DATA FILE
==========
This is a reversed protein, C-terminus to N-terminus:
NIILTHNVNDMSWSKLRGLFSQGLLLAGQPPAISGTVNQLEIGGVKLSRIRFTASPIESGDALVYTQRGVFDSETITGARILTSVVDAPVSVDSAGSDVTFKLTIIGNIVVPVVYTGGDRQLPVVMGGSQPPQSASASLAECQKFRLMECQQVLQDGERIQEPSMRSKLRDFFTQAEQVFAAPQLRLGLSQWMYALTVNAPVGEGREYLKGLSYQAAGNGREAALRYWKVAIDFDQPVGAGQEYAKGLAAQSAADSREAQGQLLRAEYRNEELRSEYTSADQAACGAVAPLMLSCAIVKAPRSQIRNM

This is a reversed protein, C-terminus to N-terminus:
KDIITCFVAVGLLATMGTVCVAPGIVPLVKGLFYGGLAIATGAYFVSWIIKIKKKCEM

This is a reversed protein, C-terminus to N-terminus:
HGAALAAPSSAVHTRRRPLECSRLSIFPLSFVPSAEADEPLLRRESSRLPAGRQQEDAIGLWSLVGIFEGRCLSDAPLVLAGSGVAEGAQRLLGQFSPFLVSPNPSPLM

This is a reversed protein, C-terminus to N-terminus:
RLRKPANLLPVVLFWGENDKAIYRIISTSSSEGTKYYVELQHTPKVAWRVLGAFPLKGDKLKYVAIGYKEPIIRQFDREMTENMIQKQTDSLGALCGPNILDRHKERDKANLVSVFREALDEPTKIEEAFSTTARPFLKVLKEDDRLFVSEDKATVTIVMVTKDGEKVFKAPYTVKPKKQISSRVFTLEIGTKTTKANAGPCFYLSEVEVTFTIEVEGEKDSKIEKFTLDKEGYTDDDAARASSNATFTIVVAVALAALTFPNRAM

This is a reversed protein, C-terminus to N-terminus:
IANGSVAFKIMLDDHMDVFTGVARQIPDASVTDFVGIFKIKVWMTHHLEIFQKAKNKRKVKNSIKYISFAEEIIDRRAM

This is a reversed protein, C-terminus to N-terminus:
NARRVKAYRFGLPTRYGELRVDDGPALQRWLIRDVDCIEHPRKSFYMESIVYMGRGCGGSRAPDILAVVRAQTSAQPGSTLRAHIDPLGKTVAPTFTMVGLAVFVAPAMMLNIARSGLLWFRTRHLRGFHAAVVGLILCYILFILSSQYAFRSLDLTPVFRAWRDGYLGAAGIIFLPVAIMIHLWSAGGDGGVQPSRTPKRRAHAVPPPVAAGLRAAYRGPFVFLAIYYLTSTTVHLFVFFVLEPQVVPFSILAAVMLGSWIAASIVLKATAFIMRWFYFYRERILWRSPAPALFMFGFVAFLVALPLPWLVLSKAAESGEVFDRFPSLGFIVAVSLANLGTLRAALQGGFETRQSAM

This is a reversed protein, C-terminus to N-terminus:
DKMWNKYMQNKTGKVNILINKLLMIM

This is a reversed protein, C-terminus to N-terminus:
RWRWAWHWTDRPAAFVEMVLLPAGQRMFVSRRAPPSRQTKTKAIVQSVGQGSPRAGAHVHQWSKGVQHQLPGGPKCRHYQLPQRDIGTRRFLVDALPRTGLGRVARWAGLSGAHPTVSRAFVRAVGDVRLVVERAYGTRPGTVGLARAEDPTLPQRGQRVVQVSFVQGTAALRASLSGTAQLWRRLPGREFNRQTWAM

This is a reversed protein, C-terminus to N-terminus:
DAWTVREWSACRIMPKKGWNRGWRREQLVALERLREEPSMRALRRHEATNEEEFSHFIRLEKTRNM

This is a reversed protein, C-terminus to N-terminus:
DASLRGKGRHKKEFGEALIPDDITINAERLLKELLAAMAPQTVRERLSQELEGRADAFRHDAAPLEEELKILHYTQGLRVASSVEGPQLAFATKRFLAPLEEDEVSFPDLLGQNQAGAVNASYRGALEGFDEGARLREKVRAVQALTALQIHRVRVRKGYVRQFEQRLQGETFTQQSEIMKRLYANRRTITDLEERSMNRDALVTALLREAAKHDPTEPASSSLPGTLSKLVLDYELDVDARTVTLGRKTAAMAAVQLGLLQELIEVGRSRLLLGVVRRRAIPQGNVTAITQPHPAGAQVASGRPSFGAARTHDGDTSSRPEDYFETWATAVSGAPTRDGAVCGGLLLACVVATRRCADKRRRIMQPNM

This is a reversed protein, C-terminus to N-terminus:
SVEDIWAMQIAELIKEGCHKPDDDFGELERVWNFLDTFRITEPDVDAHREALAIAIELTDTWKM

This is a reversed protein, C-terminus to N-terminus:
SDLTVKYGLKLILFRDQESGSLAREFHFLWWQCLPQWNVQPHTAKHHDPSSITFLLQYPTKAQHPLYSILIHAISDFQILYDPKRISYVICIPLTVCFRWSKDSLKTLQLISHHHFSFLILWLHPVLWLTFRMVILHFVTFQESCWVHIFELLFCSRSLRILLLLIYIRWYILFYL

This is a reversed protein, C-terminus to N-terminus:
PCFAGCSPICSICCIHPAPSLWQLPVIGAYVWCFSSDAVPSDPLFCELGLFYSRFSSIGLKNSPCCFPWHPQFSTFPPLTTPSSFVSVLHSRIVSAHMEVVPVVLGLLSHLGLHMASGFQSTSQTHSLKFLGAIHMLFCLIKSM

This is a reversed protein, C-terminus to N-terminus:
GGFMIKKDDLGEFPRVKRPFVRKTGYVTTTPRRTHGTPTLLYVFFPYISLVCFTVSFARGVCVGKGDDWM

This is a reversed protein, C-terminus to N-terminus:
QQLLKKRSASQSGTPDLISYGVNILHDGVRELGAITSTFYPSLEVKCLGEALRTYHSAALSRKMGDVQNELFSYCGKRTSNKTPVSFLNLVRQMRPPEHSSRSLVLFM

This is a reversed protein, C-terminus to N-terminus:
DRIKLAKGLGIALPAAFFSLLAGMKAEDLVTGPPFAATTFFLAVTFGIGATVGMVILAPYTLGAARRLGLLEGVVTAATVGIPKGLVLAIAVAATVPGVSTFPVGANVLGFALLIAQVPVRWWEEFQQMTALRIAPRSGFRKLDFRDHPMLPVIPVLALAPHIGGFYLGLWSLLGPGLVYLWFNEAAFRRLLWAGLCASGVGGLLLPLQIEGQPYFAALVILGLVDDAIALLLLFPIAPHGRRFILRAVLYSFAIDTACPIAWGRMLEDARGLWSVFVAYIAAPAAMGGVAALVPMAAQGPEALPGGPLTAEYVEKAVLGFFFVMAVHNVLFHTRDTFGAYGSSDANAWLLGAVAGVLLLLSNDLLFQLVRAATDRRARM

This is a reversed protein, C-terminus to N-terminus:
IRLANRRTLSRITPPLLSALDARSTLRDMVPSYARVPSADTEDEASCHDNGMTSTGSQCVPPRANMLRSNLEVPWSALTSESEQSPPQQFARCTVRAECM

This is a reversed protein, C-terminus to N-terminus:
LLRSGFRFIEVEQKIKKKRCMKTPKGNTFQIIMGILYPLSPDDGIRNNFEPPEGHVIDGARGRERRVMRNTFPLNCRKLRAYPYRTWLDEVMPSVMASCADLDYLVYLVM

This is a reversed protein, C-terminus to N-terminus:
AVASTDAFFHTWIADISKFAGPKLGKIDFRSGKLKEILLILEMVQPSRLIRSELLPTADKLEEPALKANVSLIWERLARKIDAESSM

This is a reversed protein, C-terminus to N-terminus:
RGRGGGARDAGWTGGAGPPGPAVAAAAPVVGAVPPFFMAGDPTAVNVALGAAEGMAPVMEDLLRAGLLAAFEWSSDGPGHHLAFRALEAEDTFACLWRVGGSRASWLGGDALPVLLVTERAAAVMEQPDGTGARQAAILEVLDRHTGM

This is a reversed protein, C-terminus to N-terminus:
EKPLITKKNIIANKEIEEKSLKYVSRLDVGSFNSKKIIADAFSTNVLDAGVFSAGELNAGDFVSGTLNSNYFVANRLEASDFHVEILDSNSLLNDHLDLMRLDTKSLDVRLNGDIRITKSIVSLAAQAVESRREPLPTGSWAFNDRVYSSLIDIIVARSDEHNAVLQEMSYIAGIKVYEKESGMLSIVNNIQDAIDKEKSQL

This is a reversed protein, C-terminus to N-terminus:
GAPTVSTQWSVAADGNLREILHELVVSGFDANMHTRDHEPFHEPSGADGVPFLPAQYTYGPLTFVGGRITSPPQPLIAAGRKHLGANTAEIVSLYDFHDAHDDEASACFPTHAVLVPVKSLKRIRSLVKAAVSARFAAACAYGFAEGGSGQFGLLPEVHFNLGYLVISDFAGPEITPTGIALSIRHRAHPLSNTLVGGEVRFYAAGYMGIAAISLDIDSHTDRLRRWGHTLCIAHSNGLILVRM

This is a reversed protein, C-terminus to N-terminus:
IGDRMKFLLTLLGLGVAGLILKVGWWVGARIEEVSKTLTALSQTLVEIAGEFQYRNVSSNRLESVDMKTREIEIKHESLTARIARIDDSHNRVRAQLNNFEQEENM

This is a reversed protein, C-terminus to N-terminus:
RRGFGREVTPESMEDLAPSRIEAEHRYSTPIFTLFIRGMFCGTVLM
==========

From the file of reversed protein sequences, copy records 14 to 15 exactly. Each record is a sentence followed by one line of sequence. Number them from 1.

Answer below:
This is a reversed protein, C-terminus to N-terminus:
GGFMIKKDDLGEFPRVKRPFVRKTGYVTTTPRRTHGTPTLLYVFFPYISLVCFTVSFARGVCVGKGDDWM

This is a reversed protein, C-terminus to N-terminus:
QQLLKKRSASQSGTPDLISYGVNILHDGVRELGAITSTFYPSLEVKCLGEALRTYHSAALSRKMGDVQNELFSYCGKRTSNKTPVSFLNLVRQMRPPEHSSRSLVLFM